Maria log day 28 October 19, 2017 Thursday

Thursday, October 19, day 28



It has become a morning ritual: as I walk through the kitchen to make coffee, I turn on the faucet to see if we have water.

Nope. Not this morning.



Someone made a Herculean effort to clear the road down the beach. I did some raking and some bushwhacking around a downed section of fence and cleared out some vines that partially blocked the end of the path. Now I can take the dogs to "our" beach again.


There is still that three-foot drop at the end where the dune washed away. The dogs can jump down but that's hard on them. And, I have to lift them up on the way back. They don't like that and neither do I.


So I built a ramp out of storm debris. Amber will go down with coaxing. Oz still prefers to jump. I have to butt-push both of them to get up. I think/hope it will get easier as they do it more.

Monday, February 12, 2018

Maria log day 27 October, 18, 2017, Wednesday

Wednesday, October 18, Day 27

We are all starved for "vitamin sea" therapy. All of us, including the dogs. "Our" road to "our" beach is blocked by downed trees. I haven't had time yet to clear a path. Most of the stuff is way beyond my pay grade and equipment capabilities.

I realized the dogs haven't been to a beach in a month (!) so I started taking them for walks on different beaches. Yesterday it was Punta Borinquen,



today at Baño de la Princessa.
 

The transformation in Amber is simply amazing. He is like a different dog on the beach, The beach truly is his happy place.

We went snorkeling at Shacks again today. Still really crappy visibility and today we had a really ripping current. Still no chance to see what damage the hurricane did to the reef. We drifted down from "our" end of the beach to the "key hole" in front of Villa Tropical. A huge amount sand was moved, not only off the dune and the beach but under water as well. There is a lot more submarine rock exposed now.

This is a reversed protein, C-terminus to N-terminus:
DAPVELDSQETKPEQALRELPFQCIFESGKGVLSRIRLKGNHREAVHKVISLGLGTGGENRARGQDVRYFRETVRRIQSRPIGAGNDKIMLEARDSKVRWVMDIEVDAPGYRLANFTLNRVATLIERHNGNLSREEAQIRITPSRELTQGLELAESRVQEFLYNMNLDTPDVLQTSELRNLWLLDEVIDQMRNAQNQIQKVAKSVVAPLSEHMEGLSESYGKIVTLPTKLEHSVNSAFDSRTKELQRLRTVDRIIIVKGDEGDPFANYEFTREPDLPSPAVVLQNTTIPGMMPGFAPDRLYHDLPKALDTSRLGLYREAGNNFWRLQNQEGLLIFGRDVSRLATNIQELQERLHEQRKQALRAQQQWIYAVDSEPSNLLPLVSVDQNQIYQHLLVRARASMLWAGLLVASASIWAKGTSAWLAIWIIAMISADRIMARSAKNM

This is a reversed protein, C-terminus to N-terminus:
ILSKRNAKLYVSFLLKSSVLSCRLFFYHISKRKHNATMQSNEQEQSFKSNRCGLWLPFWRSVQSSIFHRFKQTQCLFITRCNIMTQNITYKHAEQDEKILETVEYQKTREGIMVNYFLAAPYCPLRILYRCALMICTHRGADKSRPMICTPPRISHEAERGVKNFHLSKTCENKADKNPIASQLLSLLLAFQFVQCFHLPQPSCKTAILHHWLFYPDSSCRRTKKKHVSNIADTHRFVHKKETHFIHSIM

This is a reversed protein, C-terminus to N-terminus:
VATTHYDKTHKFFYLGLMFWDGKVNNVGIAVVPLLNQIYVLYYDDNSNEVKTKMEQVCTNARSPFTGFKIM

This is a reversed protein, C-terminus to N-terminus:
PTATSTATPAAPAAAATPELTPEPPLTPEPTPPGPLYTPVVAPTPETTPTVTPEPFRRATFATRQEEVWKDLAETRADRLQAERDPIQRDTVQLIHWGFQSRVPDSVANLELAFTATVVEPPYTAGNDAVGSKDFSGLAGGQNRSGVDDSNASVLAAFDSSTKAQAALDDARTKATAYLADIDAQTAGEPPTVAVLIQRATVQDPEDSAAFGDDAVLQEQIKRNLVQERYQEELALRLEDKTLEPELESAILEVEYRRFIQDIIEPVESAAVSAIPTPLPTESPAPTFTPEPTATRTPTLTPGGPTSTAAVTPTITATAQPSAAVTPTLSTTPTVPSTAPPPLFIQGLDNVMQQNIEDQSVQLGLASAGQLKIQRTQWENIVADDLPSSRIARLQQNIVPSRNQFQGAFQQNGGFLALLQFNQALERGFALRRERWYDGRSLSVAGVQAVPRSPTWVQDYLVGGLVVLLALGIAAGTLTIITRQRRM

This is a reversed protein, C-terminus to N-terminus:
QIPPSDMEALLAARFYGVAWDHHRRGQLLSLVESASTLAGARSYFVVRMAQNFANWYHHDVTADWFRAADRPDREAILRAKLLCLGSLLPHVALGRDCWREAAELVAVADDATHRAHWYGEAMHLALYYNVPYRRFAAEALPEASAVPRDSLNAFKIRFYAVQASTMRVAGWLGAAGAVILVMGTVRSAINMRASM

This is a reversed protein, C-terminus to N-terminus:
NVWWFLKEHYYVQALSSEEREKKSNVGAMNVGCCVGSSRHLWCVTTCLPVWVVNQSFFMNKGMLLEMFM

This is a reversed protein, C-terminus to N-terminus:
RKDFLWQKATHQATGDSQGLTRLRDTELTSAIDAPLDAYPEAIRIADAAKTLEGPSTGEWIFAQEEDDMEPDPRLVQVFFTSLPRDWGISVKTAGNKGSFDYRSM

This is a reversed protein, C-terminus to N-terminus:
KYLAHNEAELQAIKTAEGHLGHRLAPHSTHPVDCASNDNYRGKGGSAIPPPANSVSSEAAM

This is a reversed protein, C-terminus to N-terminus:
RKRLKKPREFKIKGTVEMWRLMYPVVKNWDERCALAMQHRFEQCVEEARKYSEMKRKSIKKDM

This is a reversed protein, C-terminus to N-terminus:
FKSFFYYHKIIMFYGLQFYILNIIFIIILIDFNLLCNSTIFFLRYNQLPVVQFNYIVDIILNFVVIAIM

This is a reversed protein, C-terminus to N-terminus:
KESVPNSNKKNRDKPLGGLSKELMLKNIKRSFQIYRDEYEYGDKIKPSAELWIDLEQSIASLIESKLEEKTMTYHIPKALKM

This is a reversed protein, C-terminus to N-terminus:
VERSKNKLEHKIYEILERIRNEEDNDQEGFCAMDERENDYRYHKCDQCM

I wrote earlier about my "hurricane beard," for the first time in - 13? 15? - years. I don't remember Anyway, for the first time in a really long time I have a full beard and, limited though it may be, hair on my head.


 Snorkeling with hair is weird! The water on my head was a very strange sensation. It doesn't seem like it would make that much difference, but it does.

Thursday, February 08, 2018

Maria log day 26, October 17, 2017, Thursday Ciudad de Salvaćion

October 17, Day 26 Ciudad de Salvaćion



At the far opposite end of the universe from the ego and agenda in Rincon is the Ciudad de Salvaćion.

This is the Western Puerto Rican version of a mega-church. Their main chapel/auditorium normally seats 2,000. When it is not being used for hurricane relief.

The people in this church take their mission seriously. Their mission is not evangelizing or proselytizing their mission is helping people..(Are you listening Joel Osteen?)

In the wake of Hurricane Irma they set up part of their campus to house nearly 200 refugees from other islands. They bought - with church funds - cots, bedding, toiletries, towels and flipflops for every person. They already have an on-going clothing drive so everyone would have clothes to wear. They had food supplies so their cafeteria could feed the masses.

Many of the refugees they expected were people with disabilities and their caretakers. It was decided that the crossings from the other islands were too dangerous for them so the refugees never arrived here. When Hurricane Maria hit Puerto Rico, they already had many resources in place.

In the first days after the hurricane, before any relief agencies were even on the island, the congregation actively searched for people in need and took help to them. They didn't say, "we have it, come get it." They took it!

They opened their cafeteria and began serving hot meals every day to anyone who showed up.